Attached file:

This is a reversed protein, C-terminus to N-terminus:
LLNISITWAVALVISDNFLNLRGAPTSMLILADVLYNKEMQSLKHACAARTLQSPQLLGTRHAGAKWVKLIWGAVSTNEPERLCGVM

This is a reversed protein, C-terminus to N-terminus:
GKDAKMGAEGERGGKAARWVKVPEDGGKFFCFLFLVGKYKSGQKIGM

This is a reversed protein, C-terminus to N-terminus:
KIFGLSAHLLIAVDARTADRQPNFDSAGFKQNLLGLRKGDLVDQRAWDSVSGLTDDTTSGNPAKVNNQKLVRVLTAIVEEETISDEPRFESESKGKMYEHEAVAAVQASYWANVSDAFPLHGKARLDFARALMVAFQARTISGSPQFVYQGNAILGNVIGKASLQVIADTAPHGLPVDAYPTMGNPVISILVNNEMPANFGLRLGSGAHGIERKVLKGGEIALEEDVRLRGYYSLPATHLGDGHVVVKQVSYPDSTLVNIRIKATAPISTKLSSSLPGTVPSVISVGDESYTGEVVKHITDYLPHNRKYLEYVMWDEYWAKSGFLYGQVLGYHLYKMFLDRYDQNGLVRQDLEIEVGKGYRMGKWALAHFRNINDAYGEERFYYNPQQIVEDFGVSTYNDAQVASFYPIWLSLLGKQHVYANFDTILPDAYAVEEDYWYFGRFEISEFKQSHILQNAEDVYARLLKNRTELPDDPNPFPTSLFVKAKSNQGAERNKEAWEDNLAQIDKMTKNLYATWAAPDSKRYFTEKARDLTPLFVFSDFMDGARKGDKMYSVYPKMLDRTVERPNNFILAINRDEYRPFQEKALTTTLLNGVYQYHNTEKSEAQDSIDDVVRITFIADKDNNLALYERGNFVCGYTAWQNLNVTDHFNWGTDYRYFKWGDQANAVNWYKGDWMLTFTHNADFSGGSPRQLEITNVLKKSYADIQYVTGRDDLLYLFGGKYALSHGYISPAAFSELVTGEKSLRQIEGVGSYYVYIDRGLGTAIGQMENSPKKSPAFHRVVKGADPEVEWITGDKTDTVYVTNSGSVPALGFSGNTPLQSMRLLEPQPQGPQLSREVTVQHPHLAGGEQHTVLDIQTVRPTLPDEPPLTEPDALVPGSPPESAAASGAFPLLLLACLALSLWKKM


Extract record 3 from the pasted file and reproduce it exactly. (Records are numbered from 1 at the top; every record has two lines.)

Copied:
This is a reversed protein, C-terminus to N-terminus:
KIFGLSAHLLIAVDARTADRQPNFDSAGFKQNLLGLRKGDLVDQRAWDSVSGLTDDTTSGNPAKVNNQKLVRVLTAIVEEETISDEPRFESESKGKMYEHEAVAAVQASYWANVSDAFPLHGKARLDFARALMVAFQARTISGSPQFVYQGNAILGNVIGKASLQVIADTAPHGLPVDAYPTMGNPVISILVNNEMPANFGLRLGSGAHGIERKVLKGGEIALEEDVRLRGYYSLPATHLGDGHVVVKQVSYPDSTLVNIRIKATAPISTKLSSSLPGTVPSVISVGDESYTGEVVKHITDYLPHNRKYLEYVMWDEYWAKSGFLYGQVLGYHLYKMFLDRYDQNGLVRQDLEIEVGKGYRMGKWALAHFRNINDAYGEERFYYNPQQIVEDFGVSTYNDAQVASFYPIWLSLLGKQHVYANFDTILPDAYAVEEDYWYFGRFEISEFKQSHILQNAEDVYARLLKNRTELPDDPNPFPTSLFVKAKSNQGAERNKEAWEDNLAQIDKMTKNLYATWAAPDSKRYFTEKARDLTPLFVFSDFMDGARKGDKMYSVYPKMLDRTVERPNNFILAINRDEYRPFQEKALTTTLLNGVYQYHNTEKSEAQDSIDDVVRITFIADKDNNLALYERGNFVCGYTAWQNLNVTDHFNWGTDYRYFKWGDQANAVNWYKGDWMLTFTHNADFSGGSPRQLEITNVLKKSYADIQYVTGRDDLLYLFGGKYALSHGYISPAAFSELVTGEKSLRQIEGVGSYYVYIDRGLGTAIGQMENSPKKSPAFHRVVKGADPEVEWITGDKTDTVYVTNSGSVPALGFSGNTPLQSMRLLEPQPQGPQLSREVTVQHPHLAGGEQHTVLDIQTVRPTLPDEPPLTEPDALVPGSPPESAAASGAFPLLLLACLALSLWKKM